Putting up nails for order.

Just been banging nails into the roof timbers of the as yet unfinished shed. Neatly in pairs, to hang up the bigger garden tools – spades, shovels, forks, rakes, hoes, big saws, axes, sledge hammers, and so on. wonderful to have them nicely ordered once more, even if they don’t get cleaned or otherwise much loved.
Hand tools, having been piled in a big pot for the last fifteen years or more, will get their own cabinet – a poor old thing, cut down from a handsome kitchen dresser long before it came into my ownership. Indeed, it was in my first shed too…
I shudder rather when I think of the stuff we threw away from there and which now would fetch handsome prices in those fancy garden shops off London’s Kings Road, or in the Columbia Road flower market… Potato baskets, ancient scythes, two handed saws, sickles, a box of loom weights, Victorian seed packets and catalogues. The only thing from it we still have is a lovely cast-iron cloche, which, someday, will have its missing glass panes replaced, a coat of paint, and a valuation at the auctioneers….
Anyway, the shed… It was up in the corner of the garden walls, behind some melon frames. South facing, it had by far the best view of the garden, and by far the best light. Daft place to put it, we thought. Soon, in clouds of acrid smoke, we got rid of it, and used the area for lazy lunches, comfortable seats and so on. The old cabinet got dumped in the garage and we more or less forgot about it… It’s cornice was missing, one of the doors in the upper part was rotten, the pair of drawers below had lost handles, and the cupboard below them had been sawn down so that the thing would fit into the low ceiling of the old shed (or even the low ceiling of the house – which sometimes alarmed our taller friends).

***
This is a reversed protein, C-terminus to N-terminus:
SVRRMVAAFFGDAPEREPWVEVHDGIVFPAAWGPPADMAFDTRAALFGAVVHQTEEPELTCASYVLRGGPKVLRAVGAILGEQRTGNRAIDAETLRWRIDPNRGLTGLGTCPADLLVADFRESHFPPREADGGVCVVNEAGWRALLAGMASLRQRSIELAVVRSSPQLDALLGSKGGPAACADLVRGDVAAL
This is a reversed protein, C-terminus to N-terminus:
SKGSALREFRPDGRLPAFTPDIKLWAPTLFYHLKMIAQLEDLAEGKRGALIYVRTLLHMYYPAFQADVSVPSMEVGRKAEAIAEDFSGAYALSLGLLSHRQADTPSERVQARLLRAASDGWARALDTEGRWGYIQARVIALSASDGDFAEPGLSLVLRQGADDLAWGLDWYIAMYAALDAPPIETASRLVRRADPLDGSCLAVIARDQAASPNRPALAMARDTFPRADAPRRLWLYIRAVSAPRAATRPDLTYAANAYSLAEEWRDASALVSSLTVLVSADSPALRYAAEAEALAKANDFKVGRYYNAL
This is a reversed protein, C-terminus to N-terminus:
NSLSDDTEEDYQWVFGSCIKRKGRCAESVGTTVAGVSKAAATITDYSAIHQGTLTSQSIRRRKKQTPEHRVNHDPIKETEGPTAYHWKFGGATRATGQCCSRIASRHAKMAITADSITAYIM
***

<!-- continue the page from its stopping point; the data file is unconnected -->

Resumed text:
Then, moving to another house without much kitchen storage, no pantry, and so on, we got the cabinet in the garage a new cornice, new panelled doors for its top, handles for its drawers, shelved, and a nice coat of paint. It did sterling service once more in a kitchen.
After a few years, though, the new (well, 18th century) kitchen got a bit more organised, and the old cabinet once again found itself in a dank and ramshackle shed at the end of the garden. Circles.
It’s next phase is now in the balance. It has a new roof above it, and will soon have an amusing shed ‘facade’ in front of it.
Sitting there last evening, we realised how the new shed will catch the afternoon sun… Why should just the rows of tools hanging on the nails enjoy that? Should the building not be a summerhouse? Or perhaps we could share the sun with the potting table, the tools, the compost bags, and, indeed, the old grey cabinet…


About david stuart

garden writer and journalist, and occasionally a designer, with a garden in the Scottish borders, and his pal's gardens in Edinburgh, London, and Lincolnshire. They keep both of us very, very busy. Books I've written listed on my website, and dozens of articles and garden and plant pictures. Currently working on several new projects. One of these was to return to painting - see the blog - and which is proving exciting! www.david-stuart.co.uk or, more fun, have a look at www.pinterest.com/davidcstuart
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